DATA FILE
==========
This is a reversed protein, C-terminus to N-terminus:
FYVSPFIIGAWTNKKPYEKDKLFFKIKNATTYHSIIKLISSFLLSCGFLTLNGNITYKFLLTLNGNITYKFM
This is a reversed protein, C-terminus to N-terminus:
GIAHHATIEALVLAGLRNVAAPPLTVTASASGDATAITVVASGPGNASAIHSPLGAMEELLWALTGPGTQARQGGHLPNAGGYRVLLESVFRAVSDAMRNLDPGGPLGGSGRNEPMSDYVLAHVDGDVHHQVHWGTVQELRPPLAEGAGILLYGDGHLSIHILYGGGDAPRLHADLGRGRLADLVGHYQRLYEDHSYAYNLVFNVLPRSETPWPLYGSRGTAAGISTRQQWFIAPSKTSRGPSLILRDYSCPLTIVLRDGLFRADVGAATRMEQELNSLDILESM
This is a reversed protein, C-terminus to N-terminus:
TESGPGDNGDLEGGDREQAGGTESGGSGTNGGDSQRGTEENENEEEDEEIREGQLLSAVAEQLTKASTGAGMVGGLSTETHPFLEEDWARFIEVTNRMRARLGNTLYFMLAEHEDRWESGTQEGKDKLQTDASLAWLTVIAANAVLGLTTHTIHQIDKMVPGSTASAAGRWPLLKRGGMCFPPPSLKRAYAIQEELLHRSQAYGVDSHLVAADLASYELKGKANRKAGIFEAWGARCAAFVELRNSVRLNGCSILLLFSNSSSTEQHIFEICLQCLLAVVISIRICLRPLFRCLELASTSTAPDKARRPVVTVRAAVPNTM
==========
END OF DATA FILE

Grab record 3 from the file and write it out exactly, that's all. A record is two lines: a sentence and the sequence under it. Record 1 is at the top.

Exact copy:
This is a reversed protein, C-terminus to N-terminus:
TESGPGDNGDLEGGDREQAGGTESGGSGTNGGDSQRGTEENENEEEDEEIREGQLLSAVAEQLTKASTGAGMVGGLSTETHPFLEEDWARFIEVTNRMRARLGNTLYFMLAEHEDRWESGTQEGKDKLQTDASLAWLTVIAANAVLGLTTHTIHQIDKMVPGSTASAAGRWPLLKRGGMCFPPPSLKRAYAIQEELLHRSQAYGVDSHLVAADLASYELKGKANRKAGIFEAWGARCAAFVELRNSVRLNGCSILLLFSNSSSTEQHIFEICLQCLLAVVISIRICLRPLFRCLELASTSTAPDKARRPVVTVRAAVPNTM